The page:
The following tutorial will be given on November 11, 2001.

MPLS and the New Internet (full-day tutorial)

André Danthine,
Professor at the University of Liege, Belgium

MPLS is an extension of the Internet network layer that offers, besides the legacy connectionless service, a service based on virtual connections. The concept of LSP (Label Switched Path) allows the introduction in the network layer of virtual connection while offering a great flexibility of aggregation, an essential property to allow the continuous growth of the traffic. By offering new routing fonctionnalities, MPLS contributes to efficient traffic engineering needed by the traffic evolution and the limitations of the classical routing.

MPLS is not the only possible extension of the classical IP architecture. IP QoS based on DiffServ allows the introduction of a differentiation of the services that is needed to support the integration of all the applications on the Internet not anymore dedicated to elastic applications. IP QoS is an essential part of the new architecture of the Internet. MPLS and IP QoS may be deployed alone but they gain to be deployed together. The evolution of the Internet classical architecture to MPLS on one side, to IP QoS on the other side and finally to the combination of both is the subject of this tutorial. It aims at all those who are concerned by the evolution of the network architectures and by the evolution of the services.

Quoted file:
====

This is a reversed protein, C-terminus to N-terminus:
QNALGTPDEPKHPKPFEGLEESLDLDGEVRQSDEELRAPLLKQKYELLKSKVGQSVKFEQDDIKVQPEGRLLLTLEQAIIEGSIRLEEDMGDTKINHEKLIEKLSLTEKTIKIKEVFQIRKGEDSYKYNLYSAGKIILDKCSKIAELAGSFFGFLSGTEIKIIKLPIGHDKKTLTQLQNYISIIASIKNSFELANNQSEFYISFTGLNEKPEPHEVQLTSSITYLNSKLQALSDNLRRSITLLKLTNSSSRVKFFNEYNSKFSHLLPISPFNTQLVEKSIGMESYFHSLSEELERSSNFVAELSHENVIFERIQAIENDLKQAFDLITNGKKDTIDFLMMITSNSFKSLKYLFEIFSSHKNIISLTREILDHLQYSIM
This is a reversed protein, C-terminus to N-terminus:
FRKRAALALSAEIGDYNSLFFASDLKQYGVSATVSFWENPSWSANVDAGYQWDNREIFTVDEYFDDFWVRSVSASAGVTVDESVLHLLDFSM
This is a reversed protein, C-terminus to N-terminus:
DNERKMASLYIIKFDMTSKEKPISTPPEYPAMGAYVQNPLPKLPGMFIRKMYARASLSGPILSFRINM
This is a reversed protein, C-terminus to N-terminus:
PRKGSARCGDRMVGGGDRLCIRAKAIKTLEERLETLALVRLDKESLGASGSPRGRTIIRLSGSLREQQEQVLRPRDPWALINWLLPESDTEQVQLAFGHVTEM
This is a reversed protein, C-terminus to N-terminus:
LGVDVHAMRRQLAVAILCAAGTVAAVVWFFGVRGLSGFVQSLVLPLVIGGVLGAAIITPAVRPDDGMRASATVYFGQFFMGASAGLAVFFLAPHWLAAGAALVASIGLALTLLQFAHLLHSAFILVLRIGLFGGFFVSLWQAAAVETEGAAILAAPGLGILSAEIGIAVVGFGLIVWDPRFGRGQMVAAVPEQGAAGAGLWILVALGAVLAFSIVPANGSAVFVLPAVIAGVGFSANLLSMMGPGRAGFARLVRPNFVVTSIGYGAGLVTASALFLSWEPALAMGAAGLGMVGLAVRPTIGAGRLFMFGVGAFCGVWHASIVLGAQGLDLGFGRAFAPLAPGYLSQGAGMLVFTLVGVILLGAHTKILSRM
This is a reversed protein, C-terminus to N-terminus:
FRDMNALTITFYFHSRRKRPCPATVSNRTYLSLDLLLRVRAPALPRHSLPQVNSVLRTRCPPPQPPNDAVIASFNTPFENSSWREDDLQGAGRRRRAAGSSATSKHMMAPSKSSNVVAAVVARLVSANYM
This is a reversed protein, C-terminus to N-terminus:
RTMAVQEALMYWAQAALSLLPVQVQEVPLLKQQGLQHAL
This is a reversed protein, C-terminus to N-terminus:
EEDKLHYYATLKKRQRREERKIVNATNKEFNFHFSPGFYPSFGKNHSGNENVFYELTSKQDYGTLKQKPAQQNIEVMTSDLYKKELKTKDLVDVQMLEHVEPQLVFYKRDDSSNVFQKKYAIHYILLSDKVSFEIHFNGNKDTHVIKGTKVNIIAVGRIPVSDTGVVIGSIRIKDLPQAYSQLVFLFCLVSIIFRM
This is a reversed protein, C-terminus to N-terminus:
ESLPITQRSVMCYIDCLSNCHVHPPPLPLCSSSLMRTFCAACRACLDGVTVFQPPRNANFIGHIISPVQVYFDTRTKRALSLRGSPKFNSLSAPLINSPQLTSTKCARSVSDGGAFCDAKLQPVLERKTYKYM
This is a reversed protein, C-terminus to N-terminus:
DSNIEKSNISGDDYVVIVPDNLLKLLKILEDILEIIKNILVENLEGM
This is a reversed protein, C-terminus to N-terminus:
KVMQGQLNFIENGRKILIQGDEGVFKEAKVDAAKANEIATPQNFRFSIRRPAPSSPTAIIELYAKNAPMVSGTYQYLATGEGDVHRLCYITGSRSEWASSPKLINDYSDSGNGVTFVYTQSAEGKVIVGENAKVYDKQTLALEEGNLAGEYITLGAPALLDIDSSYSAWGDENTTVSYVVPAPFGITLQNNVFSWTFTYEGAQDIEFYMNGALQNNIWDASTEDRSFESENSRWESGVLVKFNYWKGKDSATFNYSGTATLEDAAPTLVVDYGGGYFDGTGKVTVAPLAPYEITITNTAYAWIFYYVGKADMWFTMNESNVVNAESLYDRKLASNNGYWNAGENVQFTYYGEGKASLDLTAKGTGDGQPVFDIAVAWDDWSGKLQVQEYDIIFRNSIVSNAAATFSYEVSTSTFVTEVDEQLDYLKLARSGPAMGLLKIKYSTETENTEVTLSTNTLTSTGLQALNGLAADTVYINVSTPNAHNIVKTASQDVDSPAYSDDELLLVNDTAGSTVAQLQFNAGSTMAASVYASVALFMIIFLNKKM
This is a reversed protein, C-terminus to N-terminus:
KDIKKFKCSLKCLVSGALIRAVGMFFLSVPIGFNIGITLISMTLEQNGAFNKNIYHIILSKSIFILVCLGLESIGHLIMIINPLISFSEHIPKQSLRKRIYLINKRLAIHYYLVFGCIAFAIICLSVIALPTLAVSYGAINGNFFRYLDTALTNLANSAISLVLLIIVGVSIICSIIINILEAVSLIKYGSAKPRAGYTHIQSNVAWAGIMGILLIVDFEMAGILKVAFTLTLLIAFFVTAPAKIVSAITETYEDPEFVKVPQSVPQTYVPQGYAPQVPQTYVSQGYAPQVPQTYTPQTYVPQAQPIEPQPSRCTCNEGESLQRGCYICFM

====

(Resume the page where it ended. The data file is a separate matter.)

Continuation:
Andre DANTHINE, Professor at the University of Liège since 1967, created a Research Unit in Networking (RUN) in 1972, decided to direct his research to the problems related to computer networks and established links with researchers of ARPANET and CYCLADES networks. He focused his works to the network architecture and the protocol theory. His group conducted research and developement projects with the Société Générale de Banque, EDF-GDF and Bell Telephone In 1983, Professor Danthine launched the ESPRIT I Project 73 aimed at the development of a high speed network for the interconnection of heterogeneous LANs on a broad site. This Project concluded, in 1989, with the installation, on the Campus of the University of Liege, of the BWN (Backbone Wideband Network) prototype (more than 18 km of optical fiber with a data rate of 140 Mbps). Professor Danthine has been also involved in the ESPRIT, RACE and ACTS Projects. Since its creation in 1992, he has been the chairman of the COST Action 237 on "Multimedia Telecommunication Services". Professor Danthine is a member of ACM and IEEE; he is the editor of several books and proceedings and the author of more than a hundred papers. Chairman of the TC6 of IFIP from 1979 to 1985, he has been Governor of ICCC since 1982. CRB Fellow in 1960, he received the Melchior Salier Prize in 1961, the "Bell Telephone-100th Anniversary" prize in 1983 and the IFIP Silver Core in 1986. In 1993-1994, he was Francqui Professor at the VUB. He is Doctor of Science Honoris Causa of the University of Kent (1991), and of the University Paul Sabatier in Toulouse (1996). He received the 2000 ACM SIGCOMM Award "for basic contributions to protocol design ans modeling and for leadership in the development of computer networking in Europe". Since October 1997, he has been Professor Emeritus at the University of Liege.